School of Medicine


Showing 1-29 of 29 Results

  • Janelle Aby

    Janelle Aby

    Clinical Professor, Pediatrics - General Pediatrics

    Current Research and Scholarly Interests My interest is in the care and evaluation of newborns. In particular, I have been focusing on improving the educational experience for our residents and students in the nursery regarding the examination and management of term or near-term infants.

  • Maya Adam

    Maya Adam

    Clinical Assistant Professor, Pediatrics - Infectious Diseases

    Bio Maya Adam MD is the Director of Health Education Outreach at Stanford's Center for Health Education and the Faculty Lead for the Digital Medical Education International Collaborative in South Africa. Adam has been teaching at Stanford University since 2009. She received her BA in Human Biology from Stanford before studying medicine at the University of British Columbia in Vancouver, Canada. Prior to her post-secondary studies, she spent 10 years as a professional ballet dancer with the State Theater of Saxony in Germany. At the Stanford Center for Health Education, Adam creates online educational content for use in under-served populations, including those in low- and middle-income countries. Adam leads five massive open online health education courses, serving more than 450,000 international learners. In South Africa, her team collaborates with UNICEF and the National Department of Health to create digital educational content for community health workers and mothers as part of the Road to Health initiative. Adam is the author of Food Love Family: A Practical Guide to Child Nutrition.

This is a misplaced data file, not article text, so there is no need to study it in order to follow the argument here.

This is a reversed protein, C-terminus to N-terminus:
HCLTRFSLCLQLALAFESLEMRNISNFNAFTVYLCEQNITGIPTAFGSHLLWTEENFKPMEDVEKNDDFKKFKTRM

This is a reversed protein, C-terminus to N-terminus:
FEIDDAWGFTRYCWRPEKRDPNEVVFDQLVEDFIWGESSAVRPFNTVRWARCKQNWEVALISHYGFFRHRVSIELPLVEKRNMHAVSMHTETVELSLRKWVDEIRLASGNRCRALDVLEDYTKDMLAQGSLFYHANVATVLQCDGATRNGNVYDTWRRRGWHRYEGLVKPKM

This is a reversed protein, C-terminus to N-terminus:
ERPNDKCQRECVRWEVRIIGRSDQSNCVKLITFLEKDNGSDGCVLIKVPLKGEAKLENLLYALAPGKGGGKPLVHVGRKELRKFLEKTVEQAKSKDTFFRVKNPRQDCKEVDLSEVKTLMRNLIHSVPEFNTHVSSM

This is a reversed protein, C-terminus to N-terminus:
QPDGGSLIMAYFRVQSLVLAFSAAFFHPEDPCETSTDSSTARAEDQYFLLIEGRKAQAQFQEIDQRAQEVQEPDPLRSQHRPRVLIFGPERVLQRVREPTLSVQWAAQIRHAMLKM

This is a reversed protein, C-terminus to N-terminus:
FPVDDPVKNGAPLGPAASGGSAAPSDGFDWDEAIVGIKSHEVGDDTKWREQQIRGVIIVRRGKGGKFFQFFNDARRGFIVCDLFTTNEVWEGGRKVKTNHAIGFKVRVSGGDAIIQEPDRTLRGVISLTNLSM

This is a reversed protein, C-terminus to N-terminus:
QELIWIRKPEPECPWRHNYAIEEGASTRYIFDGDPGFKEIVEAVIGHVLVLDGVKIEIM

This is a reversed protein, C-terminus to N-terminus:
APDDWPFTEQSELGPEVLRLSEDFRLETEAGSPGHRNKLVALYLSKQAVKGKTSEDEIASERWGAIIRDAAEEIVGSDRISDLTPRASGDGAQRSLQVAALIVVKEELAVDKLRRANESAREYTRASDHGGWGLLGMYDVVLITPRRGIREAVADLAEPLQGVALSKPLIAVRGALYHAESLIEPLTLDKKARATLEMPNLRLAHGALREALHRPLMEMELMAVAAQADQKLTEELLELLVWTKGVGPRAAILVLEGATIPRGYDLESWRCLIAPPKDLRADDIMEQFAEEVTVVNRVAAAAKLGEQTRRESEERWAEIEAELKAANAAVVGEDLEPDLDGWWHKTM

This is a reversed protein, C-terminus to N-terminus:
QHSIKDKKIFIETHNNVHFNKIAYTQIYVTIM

• Catherine Aftandilian

    Catherine Aftandilian

    Clinical Assistant Professor, Pediatrics - Hematology & Oncology

    Current Research and Scholarly Interests I am interested in the prevention and management of infectious complication in pediatric oncology patients. I am also interested in developing a protocol for the management of low risk patients with fever and neutropenia.

  • Rajni Agarwal-Hashmi

    Rajni Agarwal-Hashmi

    Associate Professor of Pediatrics (Stem Cell Transplantation) at the Lucile Salter Packard Children's Hospital

    Current Research and Scholarly Interests Hematopoietic Stem cell biology-created a SCID mouse model to study engraftment of cord blood derived hematopoietic cells and use of this model to develop gene transfer technology for Fanconi anemia.
    Clinical research interests are to develop new protocols to reduce graft vs host disease,treatment of viral infections post transplant and use of manipulated HSC graft in patients who receive mismatched donor transplants.

  • Steven R. Alexander, MD

    Steven R. Alexander, MD